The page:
Diagnosis (CRITIQUE REVIEW​)

 

 

 

Diagnosis is about a young boy named Jack being diagnosed with autism. When we first meet him and his mother in the waiting room of a pediatrician’s office, she is worried and overwhelmed, not knowing what her son is suffering from. We see that he is easily
distracted and a bit manic with his toys, slamming them recklessly together. When the diagnosis is handed down, mom looks quite devastated. The doctor assures her not to worry, that she specializes in treating children who have this disorder. When mom gets home, though, the panic continues to mount as she searches the internet for anything to help her understand what is happening to her son and what could have caused it. All the while, Jack’s behavior seems to be more extreme and inexplicable to her as she looks for ways to help him. All of the news seems to be bad, as her searches continually turn up reminders that there is no
cure or even sure fire treatment. She does discover one wit of helpful information, though: speech devices can help. We seem mom write this down after a long and heartbreaking evening before she collapses onto the couch. Next we see Jack at a later time, arriving home from school. Mom looks better and well rested, waiting for him to get back from school. When he does, they sit together on the couch and Jack pulls out a tablet that he begins to type into. It speaks for him, and mother and son are able to have a conversation about what he learned at school. Jack is calm and focused, assuring his mom that he is getting better at using the device. He tells her that he loves her and we get a sense that at last the breakthrough in his treatment has come about, primarily due to the laborious and ongoing research of his mom. We are left knowing a little bit more about approaches to autism, and a feeling that these two characters have both just had their quality of life vastly improved. If Diagnosis is intended as a sort of introduction to some of the major struggles with autism, it succeeds. It places at least some of the major concerns in the context of a dramatization that can make the viewer consider the real life implications of what they are learning. If this is considered as a dramatic short film purely as a work of art, however, it is lacking in the polish it needs to make it effective. The performances are very stiff and awkward all around, with none of it ever feeling authentic. It is in the style of a workplace instruction video or television commercial. A serious film examining autism would also have a lot more to take on in terms of the symptoms and effect it has on the lives of community and family members, and wouldn’t be able to wrap everything up quite so neatly. The rating provided for this film is assuming that it is intended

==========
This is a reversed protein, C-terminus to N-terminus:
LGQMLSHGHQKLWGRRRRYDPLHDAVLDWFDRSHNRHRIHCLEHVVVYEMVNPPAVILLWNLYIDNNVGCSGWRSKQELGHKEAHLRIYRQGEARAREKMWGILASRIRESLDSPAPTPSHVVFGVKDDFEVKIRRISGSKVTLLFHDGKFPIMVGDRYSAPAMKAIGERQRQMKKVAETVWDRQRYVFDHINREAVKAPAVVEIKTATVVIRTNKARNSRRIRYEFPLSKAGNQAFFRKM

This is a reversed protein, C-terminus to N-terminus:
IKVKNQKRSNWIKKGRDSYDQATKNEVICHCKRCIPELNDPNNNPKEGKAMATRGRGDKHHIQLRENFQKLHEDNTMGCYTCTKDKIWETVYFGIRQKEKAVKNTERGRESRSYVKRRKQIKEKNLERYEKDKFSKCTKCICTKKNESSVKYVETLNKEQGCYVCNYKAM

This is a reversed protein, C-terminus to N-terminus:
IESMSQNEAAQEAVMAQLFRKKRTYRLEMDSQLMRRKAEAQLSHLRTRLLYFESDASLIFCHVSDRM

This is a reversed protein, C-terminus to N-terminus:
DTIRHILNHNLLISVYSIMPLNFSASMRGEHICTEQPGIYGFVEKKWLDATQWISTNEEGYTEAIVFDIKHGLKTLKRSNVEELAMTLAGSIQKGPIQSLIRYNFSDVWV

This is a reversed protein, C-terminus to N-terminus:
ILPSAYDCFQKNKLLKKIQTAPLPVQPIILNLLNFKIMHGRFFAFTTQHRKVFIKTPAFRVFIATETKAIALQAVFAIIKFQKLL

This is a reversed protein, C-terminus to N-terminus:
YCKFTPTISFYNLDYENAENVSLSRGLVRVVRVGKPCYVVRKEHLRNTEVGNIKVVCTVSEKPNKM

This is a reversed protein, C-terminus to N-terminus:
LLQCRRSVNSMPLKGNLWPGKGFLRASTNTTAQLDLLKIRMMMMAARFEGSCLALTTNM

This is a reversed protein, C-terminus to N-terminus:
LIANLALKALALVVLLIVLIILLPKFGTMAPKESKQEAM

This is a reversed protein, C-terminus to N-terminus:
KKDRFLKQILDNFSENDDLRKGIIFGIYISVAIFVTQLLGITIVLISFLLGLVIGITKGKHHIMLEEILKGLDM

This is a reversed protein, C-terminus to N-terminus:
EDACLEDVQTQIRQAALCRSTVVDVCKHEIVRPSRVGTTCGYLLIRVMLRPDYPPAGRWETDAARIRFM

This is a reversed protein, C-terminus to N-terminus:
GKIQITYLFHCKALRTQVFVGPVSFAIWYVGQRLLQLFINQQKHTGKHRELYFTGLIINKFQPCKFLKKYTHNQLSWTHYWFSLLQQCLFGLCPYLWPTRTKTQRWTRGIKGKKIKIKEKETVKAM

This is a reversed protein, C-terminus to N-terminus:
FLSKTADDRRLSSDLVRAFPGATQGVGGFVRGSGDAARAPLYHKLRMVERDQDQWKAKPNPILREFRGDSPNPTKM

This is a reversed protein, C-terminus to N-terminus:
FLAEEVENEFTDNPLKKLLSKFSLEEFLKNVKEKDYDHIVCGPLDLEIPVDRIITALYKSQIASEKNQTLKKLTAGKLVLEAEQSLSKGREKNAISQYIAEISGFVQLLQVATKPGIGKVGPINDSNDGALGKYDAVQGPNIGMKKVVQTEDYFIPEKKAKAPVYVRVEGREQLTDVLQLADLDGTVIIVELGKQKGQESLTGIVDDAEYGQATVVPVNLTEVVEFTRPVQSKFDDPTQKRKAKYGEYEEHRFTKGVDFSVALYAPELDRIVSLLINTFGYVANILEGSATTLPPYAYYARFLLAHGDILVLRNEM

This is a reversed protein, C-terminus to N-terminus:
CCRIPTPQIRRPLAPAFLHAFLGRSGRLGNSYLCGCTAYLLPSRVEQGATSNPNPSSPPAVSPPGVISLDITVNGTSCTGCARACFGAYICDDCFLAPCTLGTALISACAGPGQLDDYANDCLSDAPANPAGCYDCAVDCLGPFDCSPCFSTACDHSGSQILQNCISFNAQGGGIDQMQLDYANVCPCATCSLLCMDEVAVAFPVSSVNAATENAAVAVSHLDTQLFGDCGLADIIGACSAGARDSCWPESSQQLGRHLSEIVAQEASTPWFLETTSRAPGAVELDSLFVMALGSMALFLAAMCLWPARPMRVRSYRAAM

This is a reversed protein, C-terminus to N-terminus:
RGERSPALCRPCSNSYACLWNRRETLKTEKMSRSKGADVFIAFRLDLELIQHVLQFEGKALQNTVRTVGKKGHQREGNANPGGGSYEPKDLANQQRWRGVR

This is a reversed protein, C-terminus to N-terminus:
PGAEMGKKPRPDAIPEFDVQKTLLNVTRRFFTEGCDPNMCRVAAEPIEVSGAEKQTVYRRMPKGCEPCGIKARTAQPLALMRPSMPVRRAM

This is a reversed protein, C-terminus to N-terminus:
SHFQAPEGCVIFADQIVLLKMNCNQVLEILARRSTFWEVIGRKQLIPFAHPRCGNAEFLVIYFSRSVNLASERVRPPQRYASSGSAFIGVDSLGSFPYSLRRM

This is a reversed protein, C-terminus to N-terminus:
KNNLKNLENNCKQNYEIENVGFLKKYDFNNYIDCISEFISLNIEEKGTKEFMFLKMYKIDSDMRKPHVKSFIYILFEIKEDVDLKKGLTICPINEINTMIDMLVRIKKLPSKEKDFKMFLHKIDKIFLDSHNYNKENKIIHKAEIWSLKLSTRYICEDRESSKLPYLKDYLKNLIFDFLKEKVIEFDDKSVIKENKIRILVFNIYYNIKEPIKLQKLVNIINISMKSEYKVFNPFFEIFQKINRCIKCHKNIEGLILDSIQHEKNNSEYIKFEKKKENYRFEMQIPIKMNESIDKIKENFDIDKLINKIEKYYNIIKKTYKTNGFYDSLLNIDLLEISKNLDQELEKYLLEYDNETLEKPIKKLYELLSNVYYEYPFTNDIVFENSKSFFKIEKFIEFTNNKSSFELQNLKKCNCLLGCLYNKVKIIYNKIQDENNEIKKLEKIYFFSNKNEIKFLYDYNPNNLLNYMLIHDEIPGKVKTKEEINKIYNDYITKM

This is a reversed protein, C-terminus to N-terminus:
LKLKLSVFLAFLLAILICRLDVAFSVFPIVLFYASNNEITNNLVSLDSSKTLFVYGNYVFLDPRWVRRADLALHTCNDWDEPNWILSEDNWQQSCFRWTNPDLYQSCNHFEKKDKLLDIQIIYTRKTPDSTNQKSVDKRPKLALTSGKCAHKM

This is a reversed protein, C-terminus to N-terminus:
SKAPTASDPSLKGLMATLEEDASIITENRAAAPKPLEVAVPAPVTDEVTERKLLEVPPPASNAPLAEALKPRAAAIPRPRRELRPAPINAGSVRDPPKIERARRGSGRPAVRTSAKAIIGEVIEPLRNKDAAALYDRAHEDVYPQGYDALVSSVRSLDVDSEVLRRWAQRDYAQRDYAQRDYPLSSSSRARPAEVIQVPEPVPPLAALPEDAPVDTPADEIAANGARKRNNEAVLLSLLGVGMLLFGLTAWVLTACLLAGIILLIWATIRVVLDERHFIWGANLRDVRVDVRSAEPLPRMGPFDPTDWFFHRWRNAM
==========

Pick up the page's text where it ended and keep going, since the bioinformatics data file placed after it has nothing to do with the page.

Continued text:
as a brief dramatization to raise awareness.

 

 

Only Trailer available

 

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